SAN FRANCISCO -- There's a reason the A's have one of the best records in the American League despite carrying around one of the lowest team averages.
Oakland's .246 clip entering Thursday, which comes in at fourth lowest in the AL, is offset by the club's ability to find different ways to get on base by way of patience.
The A's have long been tied to a Moneyball approach that advocates walks, and lots of them. They entered Thursday's series finale in San Francisco with a Major League-leading 224, putting them on pace for 672. That's more than 100 more than the 550 they tallied last year, which ranked fourth best in the AL.
"They're not as sexy as big hits, but you start putting a little bit of pressure on pitchers and make them throw a lot of pitches and make them work hard and all of a sudden they have nowhere to go," said manager Bob Melvin. "It's been a big weapon for us this year. The amount of walks we've had has been a big part of our game."
On Wednesday night, the A's knocked a starter out of the game before the fifth inning ended for the fourth time in the last nine games. They're getting to bullpens earlier, and they've plated 74 runs in the seventh inning or later, fourth most in the AL.
No matter the inning, the A's are seeing a lot of pitches -- more than any other team, in fact.
Coming into Thursday, the A's had seen 8,496 pitches spanning 2,123 plate appearances. The Red Sox have seen slightly fewer (8,483) than Oakland but in just 2,078 plate appearances, for an average of 4.08 pitches per plate appearance, best in the Majors. The A's rank second to them with 4.00. But no other team really comes close.
"That's what the organization profiles players coming in," Melvin said. "Not all but most have that attribute.
"If you can get to bullpens in the fifth or sixth inning, it's usually not the guys teams finish games out with. You have better chances against bullpens when you're not always facing the eighth- or ninth-inning guy."
Freiman making the most of opportunities
SAN FRANCISCO -- This isn't a role any baseball player imagines having. But facing the occasional lefty every few days is something Nate Freiman's doing pretty well.
Freiman made just his 18th start in Oakland's 55th game Thursday, with Giants lefty Barry Zito on the mound. Seventeen have come against southpaws, while regular first baseman Brandon Moss typically gets the nod against right-handers and even a few lefties. Freiman's taken advantage of the scant playing time, batting .279 with four doubles, two home runs and 14 RBIs, to go along with seven walks, in that span.
That includes a .364 clip (16-for-44) against left-handers. Freiman was hitless in 16 at-bats with a right-hander on the mound until Wednesday night, when he stroked an RBI base hit to right field off Giants righty Jean Machi in the ninth inning.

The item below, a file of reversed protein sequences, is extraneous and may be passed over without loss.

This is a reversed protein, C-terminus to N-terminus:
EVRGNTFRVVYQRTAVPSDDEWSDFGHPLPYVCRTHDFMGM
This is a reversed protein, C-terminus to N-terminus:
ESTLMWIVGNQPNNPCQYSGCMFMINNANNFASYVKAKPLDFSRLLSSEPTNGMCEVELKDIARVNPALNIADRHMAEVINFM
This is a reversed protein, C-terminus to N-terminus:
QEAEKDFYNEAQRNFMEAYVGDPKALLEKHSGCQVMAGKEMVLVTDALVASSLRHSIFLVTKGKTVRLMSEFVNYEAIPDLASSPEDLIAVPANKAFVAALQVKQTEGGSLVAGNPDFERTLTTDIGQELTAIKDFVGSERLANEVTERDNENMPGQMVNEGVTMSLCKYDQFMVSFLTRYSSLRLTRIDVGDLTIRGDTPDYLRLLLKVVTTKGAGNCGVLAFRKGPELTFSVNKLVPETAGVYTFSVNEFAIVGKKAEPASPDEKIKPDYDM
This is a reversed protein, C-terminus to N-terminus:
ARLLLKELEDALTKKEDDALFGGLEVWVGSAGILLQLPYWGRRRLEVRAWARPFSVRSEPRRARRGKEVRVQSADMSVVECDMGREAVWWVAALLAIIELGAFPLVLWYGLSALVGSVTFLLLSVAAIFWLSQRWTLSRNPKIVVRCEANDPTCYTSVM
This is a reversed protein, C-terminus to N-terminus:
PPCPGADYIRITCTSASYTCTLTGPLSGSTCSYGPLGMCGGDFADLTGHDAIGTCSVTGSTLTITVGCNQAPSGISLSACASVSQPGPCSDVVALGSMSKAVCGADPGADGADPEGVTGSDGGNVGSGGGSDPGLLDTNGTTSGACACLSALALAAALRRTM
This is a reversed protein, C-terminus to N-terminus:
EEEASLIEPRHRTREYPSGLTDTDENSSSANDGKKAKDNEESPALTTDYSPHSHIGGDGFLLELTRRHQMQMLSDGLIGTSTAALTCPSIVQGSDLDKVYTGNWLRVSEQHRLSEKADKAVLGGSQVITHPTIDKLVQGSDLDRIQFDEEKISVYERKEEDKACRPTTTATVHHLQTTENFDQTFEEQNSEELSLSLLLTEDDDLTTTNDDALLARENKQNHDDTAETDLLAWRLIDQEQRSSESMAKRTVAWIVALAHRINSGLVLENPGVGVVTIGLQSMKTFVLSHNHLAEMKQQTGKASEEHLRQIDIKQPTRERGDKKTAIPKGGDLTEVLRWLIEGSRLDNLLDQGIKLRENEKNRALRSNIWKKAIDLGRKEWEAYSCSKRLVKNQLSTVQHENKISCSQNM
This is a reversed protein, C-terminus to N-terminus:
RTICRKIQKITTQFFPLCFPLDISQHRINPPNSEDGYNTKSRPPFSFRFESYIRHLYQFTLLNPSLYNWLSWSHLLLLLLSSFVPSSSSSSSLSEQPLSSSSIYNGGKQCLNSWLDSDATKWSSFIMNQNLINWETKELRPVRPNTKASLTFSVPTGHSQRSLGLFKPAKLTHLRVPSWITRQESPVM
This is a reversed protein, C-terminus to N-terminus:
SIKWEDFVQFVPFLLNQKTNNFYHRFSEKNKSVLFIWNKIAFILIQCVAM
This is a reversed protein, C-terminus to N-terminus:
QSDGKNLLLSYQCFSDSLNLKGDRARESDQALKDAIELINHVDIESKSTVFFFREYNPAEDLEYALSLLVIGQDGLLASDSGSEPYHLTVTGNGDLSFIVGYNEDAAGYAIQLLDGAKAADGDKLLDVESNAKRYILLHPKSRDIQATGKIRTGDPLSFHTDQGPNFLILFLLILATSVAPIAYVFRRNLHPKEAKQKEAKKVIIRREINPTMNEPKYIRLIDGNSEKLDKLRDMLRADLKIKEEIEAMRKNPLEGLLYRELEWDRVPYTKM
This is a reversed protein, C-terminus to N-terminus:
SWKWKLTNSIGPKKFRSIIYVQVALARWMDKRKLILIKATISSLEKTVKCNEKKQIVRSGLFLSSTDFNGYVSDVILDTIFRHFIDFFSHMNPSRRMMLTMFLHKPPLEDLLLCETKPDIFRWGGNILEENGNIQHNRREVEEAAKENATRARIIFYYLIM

"He hadn't been getting too many hits off right-handers, but that was an impressive at-bat," manager Bob Melvin said. "Went from 3-0 all the way to 3-2. Didn't try to do too much. Just poked the ball into right field.
"Here's a guy that's used to playing every day in Double-A, and now he's in a situation where he's in new roles, doing something he's not used to doing. To not only get a big hit but work the count and not try to do too much, it's impressive."
The rookie Freiman figures to land a couple of more starts this weekend, as the visiting White Sox are slated to throw two southpaws in the three-game set.
• Josh Reddick (wrist) was scheduled to play in his fourth Minor League rehab game Thursday. Barring any setbacks, Oakland's right fielder is expected to be activated in time for Friday's series opener against the White Sox at home.
• With heavy traffic making for a tough commute to and from San Francisco, Melvin said Thursday morning that "this is literally the Bay Bridge Series."
"I was on the bridge for an hour last night and an hour this morning," said Melvin, who lives in Berkeley.
• Wednesday's 9-6 win over the Giants marked the A's 54th game of the season, which is the one-third mark of the schedule. They have 116 doubles and are on pace for 348, which would break the Oakland record of 336 set in 2004.
Moreover, the pitching staff has 395 strikeouts, putting it on pace for 1,185. The Oakland record is 1,160, set in 2011.
Jane Lee is a reporter for MLB.com. This story was not subject to the approval of Major League Baseball or its clubs.